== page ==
Although the majority of the pruning will take place in the winter, there are some fig tree maintenance tasks you should do in the summer. For example, you want to pinch out any new growth that forms on your fig tree in the summer. Allow roughly five to six leaves to grow on new branches during peak summer and after they establish themselves, pinch away any additional leaves that emerge.

If you have a fig tree that does not produce edible fruit, this pruning isn’t entirely necessary. The main purpose of pinching out new growth is to focus the minimal necessary energy to the tree’s leaves. Removing excess leaves stops the tree from giving energy to the leaves and with less energy focused on the leaves, more can be dedicated to fruit production.

Pruning in Autumn

In the autumn months, take a good look at your fig tree. If you notice any large figs that have failed to start ripening, these should be removed. These fruits are potentially harmful to the growth of your fig tree. Since most fig trees produce fruit in either early or late summer, fruit that isn’t mature by autumn likely won’t ever mature.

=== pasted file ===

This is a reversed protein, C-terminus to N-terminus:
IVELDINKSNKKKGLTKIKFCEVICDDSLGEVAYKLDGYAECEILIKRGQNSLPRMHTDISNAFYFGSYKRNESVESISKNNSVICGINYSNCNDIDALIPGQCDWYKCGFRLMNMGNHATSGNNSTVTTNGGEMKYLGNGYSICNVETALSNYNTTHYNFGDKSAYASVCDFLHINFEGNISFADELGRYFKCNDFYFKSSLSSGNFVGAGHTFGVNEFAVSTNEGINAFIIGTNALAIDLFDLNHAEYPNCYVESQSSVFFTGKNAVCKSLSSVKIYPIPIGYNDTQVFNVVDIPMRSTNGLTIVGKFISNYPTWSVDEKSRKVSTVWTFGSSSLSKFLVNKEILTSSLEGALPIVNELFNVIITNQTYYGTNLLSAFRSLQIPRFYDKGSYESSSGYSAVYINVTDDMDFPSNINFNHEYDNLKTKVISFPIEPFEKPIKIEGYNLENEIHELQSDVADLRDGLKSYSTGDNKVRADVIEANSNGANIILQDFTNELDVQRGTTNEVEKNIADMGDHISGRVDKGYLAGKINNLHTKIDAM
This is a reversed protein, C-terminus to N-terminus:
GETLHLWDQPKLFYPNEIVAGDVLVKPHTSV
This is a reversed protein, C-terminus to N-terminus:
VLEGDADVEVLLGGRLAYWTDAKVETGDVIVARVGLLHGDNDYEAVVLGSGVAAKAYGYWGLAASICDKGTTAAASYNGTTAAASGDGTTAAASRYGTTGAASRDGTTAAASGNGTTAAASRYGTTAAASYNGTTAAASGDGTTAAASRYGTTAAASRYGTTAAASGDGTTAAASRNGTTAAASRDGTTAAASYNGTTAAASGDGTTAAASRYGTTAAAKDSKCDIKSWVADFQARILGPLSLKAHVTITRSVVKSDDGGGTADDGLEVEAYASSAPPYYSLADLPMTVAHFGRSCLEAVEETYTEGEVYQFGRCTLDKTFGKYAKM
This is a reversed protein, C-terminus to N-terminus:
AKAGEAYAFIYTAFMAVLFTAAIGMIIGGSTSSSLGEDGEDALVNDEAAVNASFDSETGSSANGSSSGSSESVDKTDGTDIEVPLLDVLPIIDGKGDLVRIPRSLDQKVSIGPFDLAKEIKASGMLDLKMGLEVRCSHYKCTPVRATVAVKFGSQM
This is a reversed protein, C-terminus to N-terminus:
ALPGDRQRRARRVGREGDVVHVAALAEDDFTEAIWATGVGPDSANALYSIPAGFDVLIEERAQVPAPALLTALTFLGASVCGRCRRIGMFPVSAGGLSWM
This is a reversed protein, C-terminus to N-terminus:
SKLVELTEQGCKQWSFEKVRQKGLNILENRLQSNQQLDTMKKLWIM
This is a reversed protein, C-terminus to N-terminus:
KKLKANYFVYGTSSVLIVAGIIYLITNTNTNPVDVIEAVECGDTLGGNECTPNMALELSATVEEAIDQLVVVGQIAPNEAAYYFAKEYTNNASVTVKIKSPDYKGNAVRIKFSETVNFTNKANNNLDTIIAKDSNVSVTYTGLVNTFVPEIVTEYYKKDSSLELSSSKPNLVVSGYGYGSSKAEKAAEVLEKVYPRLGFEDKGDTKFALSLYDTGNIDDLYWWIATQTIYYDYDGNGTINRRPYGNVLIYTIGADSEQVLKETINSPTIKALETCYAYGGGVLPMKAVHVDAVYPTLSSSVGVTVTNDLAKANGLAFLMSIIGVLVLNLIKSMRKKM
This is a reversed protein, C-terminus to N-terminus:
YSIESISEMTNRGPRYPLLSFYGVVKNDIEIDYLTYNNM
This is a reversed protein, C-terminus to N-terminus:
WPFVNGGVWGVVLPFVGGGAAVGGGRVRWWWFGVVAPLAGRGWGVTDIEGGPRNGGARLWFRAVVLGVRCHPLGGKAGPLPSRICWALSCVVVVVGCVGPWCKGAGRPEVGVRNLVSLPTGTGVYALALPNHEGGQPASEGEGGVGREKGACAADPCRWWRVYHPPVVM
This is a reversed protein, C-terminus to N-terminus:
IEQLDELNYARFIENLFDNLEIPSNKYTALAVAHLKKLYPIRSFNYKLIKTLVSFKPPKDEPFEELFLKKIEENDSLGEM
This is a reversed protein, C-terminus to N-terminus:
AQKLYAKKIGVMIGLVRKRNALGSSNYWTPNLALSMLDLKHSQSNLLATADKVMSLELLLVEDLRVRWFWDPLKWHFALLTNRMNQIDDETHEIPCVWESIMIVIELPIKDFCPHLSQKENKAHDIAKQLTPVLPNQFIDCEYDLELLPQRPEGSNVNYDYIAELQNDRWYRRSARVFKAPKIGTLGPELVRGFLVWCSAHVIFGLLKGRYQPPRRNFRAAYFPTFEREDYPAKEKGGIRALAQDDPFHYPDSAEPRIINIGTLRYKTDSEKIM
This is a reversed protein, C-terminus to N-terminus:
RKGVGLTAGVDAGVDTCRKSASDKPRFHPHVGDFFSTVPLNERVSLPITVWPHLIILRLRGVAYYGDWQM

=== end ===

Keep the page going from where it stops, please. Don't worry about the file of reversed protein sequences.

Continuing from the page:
Like most reasons for pruning, removing fig fruit that isn’t ripening redirects the tree’s resources to other, more important areas. Removing fruit that is stealing vital energy also helps to strengthen the tree come wintertime.

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Final Thoughts

The main reason for pruning your fig tree is to help direct its’ energy to the proper parts of the plant. Pruning it in the proper manner can help significantly improve your fig tree. With a better understanding of how to prune a fig tree, you’ll be able to help your crop produce stronger, healthier, and tastier figs.

Jessica Stone
Jessica Stone

Jessica considers herself a home improvement and design enthusiast. She grew up surrounded by constant home improvement projects and owes most of what she knows to helping her dad renovate her childhood home. Being a Los Angeles resident, Jessica spends a lot of her time looking for her next DIY project and sharing her love for home design.